CASL: CRTC Issues Notice of Violation – Imposes $1.1 Million Penalty

March 9, 2015
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On March 5, 2015, the Canadian Radio-television and Telecommunications Commission (‘CRTC’) issued the first Notice of Violation under Canada’s anti-spam law (‘CASL’). The Notice of Violation was issued to Compu-Finder for sending commercial electronic messages (‘CEMs’) without the recipients’ consent and with an ineffective unsubscribe mechanism. The Notice of Violation includes a $1.1 million administrative monetary penalty.

Supreme Court Recognizes a New General Duty of Good Faith and Honesty in Canadian Contract Law

December 11, 2014
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The Supreme Court of Canada recently released a ground-breaking decision in Bhasin v. Hrynew. While the Court viewed the decision as a modest, incremental step, it will have a significant impact on contractual law in Canada going forward. The Supreme Court recognized a new general organizing principle of good faith in Canadian common law. Underlying this principle is a duty of honesty in contractual performance. Justice Cromwell, writing for a unanimous Court noted that this change will increase commercial certainty.

Do not Fret and Make Sure to Vet!

November 19, 2014
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It is common knowledge that a company’s employees are the key to its success. It is therefore imperative that employers engage in thorough background checks before hiring someone. With an effective vetting process, the employer can considerably reduce the potential of any ‘surprises’ arising in the future. Overstated experience, false references and erroneous qualifications can all come back to haunt an employer who does not take the time to properly vet its candidates.

Recordings of Private Communications in Anti-competition Proceedings Ordered Released in Parallel Class Action

November 7, 2014
Blog Post

In a recent decision, the Supreme Court of Canada upheld a lower court decision to release private communications gathered in Anti-competition criminal proceedings in the context of a parallel class action. As a result, in appropriate circumstances electronic surveillance evidence gathered in the context of criminal or quasi-criminal proceedings can be compellable in parallel civil proceedings.

Shotgun Clauses in Business Agreements: Ontario Court of Appeal Should Have Contracting Parties on Their Toes

November 5, 2014
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If you’re entering into a business relationship with another party, it’s often best to set out the details advance. Regardless of the corporate vehicle you choose – partnership, joint venture, business corporation or other – an agreement can go a long way in securing the proper functioning of that relationship. One type of clause to consider including is a buy-sell provision, commonly referred to as a ‘shotgun clause’.

The Importance of Confidentiality Provisions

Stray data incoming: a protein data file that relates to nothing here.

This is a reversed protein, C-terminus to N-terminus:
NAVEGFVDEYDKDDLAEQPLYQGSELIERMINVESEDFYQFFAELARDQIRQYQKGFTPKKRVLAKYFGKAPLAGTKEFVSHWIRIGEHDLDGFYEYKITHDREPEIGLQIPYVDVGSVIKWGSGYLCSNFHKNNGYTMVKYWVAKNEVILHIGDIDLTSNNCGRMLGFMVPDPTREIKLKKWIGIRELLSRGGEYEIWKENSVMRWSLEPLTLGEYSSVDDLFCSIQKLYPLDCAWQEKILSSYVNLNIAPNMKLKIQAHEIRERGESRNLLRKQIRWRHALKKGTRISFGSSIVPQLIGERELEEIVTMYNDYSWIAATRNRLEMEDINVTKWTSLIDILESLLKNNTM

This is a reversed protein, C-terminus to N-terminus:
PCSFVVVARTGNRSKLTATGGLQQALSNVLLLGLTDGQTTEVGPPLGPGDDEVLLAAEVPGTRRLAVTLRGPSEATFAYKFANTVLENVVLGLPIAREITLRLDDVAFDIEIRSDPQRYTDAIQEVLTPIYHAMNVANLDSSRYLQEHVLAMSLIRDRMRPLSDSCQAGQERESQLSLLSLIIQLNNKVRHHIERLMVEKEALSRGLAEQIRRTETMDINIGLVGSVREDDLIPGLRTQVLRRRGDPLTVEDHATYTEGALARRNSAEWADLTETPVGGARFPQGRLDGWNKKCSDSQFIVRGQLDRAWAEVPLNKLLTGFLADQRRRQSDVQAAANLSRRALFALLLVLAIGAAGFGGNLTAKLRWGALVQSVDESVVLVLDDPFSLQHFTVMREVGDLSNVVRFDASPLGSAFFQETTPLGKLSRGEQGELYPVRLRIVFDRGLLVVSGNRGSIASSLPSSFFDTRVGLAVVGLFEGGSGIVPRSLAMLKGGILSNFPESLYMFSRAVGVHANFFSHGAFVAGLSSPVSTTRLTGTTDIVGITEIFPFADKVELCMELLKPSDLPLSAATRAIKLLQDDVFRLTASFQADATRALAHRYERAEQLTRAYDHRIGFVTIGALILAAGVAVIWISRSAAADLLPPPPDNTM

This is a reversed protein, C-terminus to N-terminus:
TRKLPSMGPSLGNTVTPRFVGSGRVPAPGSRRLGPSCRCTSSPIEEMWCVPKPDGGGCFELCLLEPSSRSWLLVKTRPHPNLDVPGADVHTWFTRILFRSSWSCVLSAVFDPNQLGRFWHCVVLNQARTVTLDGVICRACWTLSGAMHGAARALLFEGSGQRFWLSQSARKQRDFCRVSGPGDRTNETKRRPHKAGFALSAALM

October 29, 2014
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Businesses invest substantial amounts of time and money in marketing campaigns to inform the public about their brand and the product or service with which it is associated. The profitability of a business depends to a great extent on the ability of its owners to properly guard and protect its sensitive information from disclosure to competitors. How can a business balance the need to disclose sensitive information to others with ensuring that such information is kept confidential and retains its protected status? One important step is to have confidentiality agreements with employees, consultants or other parties to whom sensitive information is provided that properly define the proprietary information that is covered.

The Seventh Annual Not-for-profit Sector LAB Update

October 27, 2014
Blog Post

Nelligan O’Brien Payne, in collaboration with Collins Barrow Ottawa and RBC Royal Bank, will be hosting our seventh annual Not-for-Profit Sector LAB (Legal, Accounting, Banking) Update. This event will be held on Thursday, November 27, 2014, at the Centurion Conference Centre, located at 170 Colonnade Road from 8:30 AM to 4:00 PM.

What Expenses can you Deduct for your Home Office?

October 23, 2014
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In our information era, electronic communications have, in many cases, changed the face of business. Almost anyone can set up a business doing – and selling – what they know, from home. Yet the typical tax deductions associated with a traditional business model are not as easily applied to business-owners working out of their homes. If this is you, it is important to know when and what you can and cannot deduct to ensure you’re maximizing any potential tax benefits, while minimizing any liabilities or future expenses for improper deductions.

When is Currency not Currency?

October 16, 2014
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Bitcoins have taken center stage in recent years as a new form of online currency. Originally associated with illicit sales of contraband on the ‘deep web’, Bitcoins have gained legitimacy in recent times as a form of valid currency. Bitcoins are generated by computers solving a complex mathematical algorithm to produce a single ‘coin’. Just like any other currency, a Bitcoin is ascribed a value based on its perceived worth. Whether digital currencies have any staying power remains to be seen, but for now they’re on everyone’s mind.

‘Interest Stops Rule’ Held to Apply in Nortel CCAA Proceedings

October 10, 2014
Blog Post

An interesting decision involving the ‘interest stops rule’ arising out of the Nortel litigation was rendered by Justice Newbould in August. In a thorough analysis, Justice Newbould concluded that the interest stops rule can be applied in Companies’ Creditors Arrangement Act (‘CCAA’) proceedings, and that it should apply in the Nortel case.